The EU ETS, initiated in 2005, regulates about 11,500 stationary sources in 27 European countries. It covers about half of all CO2 emissions in the region. The EU ETS’s first phase covered the years 2005 through 2007. By 2006, it became clear that there was an oversupply of EU ETS allowances market, and allowance prices collapsed. The second phase of the program, which spans 2008 to 2012, is designed to ensure that Europe meets its Kyoto Protocol emissions reduction commitment. Tighter caps were imposed for this phase of the program, but due to the economic recession in these years, it appears that there is still an oversupply of allowances. Allowance prices haven’t collapsed, in part because allowances can be banked for the third phase of the program, covering the years 2013 to 2020. In the third phase, more stringent emissions caps are being imposed that are aimed at reducing the emissions of the regulated entities to 21% below 2005 emissions by 2020.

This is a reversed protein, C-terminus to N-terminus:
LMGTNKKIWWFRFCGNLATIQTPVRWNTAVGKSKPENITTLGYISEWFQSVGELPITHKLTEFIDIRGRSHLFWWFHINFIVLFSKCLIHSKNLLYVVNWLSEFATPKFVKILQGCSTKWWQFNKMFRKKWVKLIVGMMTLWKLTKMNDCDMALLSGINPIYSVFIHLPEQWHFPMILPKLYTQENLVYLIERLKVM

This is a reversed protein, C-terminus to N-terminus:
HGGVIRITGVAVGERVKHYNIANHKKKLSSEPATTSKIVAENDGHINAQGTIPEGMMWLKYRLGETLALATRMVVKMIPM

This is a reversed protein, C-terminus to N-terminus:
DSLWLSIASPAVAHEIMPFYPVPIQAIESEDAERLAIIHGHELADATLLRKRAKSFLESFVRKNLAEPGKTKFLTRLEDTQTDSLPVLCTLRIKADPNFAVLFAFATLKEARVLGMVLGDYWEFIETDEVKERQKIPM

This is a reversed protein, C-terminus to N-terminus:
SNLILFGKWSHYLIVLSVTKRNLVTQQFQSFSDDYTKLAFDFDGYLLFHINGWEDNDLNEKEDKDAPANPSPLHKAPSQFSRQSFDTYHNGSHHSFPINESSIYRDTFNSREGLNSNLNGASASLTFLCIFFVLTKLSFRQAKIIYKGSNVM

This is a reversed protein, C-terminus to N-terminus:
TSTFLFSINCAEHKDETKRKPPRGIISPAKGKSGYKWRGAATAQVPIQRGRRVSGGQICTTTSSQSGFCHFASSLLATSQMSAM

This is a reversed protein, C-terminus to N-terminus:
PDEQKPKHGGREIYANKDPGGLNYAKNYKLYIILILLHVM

The almost 7 years of the EU ETS have been a case study in cap-and-trade tinkering. Notably, the first phase is often referred to as the “pilot phase.” The EU apparently recognized that it could not set up a cap-and-trade system that would work for the long term at one fell swoop. Unlike the Acid Rain Program and RGGI (see my posts on overallocation in these programs here and here), the EU ETS had reform opportunities built into the program, and the EU has used them to progressively tighten caps as well as add new types of regulated sources and increase the number of allowances auctioned. One of the major lessons to be taken from the EU ETS is that cap-and-trade programs should be designed to enable reforms in the cap and other important features based on the performance of the program.
- Lesley McAllister
Monday, July 25, 2011
Here is the abstract: